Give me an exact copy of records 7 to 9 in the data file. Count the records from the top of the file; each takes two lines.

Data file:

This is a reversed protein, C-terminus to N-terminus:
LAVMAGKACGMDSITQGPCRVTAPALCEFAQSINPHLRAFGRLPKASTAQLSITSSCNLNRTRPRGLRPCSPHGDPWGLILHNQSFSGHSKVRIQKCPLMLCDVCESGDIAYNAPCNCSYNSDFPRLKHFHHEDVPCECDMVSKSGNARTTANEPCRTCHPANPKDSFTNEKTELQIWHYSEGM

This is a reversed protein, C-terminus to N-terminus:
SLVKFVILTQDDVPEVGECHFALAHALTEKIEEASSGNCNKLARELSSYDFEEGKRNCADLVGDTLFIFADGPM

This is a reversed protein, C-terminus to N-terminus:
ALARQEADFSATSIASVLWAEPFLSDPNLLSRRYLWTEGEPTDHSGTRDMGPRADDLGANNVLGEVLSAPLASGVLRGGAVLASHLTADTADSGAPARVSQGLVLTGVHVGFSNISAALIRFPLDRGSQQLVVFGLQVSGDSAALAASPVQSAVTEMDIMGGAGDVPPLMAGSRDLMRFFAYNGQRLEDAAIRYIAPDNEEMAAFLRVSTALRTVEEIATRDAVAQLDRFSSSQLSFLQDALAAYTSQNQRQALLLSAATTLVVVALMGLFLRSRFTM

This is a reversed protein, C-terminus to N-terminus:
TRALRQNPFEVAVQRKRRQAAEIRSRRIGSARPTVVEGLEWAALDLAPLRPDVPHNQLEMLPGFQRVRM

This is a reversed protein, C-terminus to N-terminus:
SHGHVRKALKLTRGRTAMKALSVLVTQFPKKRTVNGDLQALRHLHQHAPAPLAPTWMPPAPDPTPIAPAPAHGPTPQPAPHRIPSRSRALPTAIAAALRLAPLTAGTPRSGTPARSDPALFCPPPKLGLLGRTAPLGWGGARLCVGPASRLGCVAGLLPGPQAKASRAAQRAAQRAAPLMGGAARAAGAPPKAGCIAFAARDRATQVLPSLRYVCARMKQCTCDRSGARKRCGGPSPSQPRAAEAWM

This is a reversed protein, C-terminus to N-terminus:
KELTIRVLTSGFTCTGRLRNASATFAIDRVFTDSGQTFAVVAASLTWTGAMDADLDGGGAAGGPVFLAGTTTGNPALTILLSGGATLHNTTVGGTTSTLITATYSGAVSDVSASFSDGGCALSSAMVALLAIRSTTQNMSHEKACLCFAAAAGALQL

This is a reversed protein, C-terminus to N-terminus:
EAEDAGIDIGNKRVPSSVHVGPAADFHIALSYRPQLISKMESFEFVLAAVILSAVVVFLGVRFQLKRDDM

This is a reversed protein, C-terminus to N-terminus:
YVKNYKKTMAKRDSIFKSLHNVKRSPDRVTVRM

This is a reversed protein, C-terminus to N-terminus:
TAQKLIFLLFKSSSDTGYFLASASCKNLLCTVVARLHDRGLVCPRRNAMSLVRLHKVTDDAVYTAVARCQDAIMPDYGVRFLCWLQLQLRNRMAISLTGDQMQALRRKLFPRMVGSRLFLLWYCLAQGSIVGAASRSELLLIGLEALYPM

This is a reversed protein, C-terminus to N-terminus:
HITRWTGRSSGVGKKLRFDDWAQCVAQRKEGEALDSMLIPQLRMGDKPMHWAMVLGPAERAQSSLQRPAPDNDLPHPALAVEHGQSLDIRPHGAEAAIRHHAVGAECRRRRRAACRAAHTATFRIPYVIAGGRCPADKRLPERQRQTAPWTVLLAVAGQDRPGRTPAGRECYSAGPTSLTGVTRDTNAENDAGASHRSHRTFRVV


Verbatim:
This is a reversed protein, C-terminus to N-terminus:
EAEDAGIDIGNKRVPSSVHVGPAADFHIALSYRPQLISKMESFEFVLAAVILSAVVVFLGVRFQLKRDDM

This is a reversed protein, C-terminus to N-terminus:
YVKNYKKTMAKRDSIFKSLHNVKRSPDRVTVRM

This is a reversed protein, C-terminus to N-terminus:
TAQKLIFLLFKSSSDTGYFLASASCKNLLCTVVARLHDRGLVCPRRNAMSLVRLHKVTDDAVYTAVARCQDAIMPDYGVRFLCWLQLQLRNRMAISLTGDQMQALRRKLFPRMVGSRLFLLWYCLAQGSIVGAASRSELLLIGLEALYPM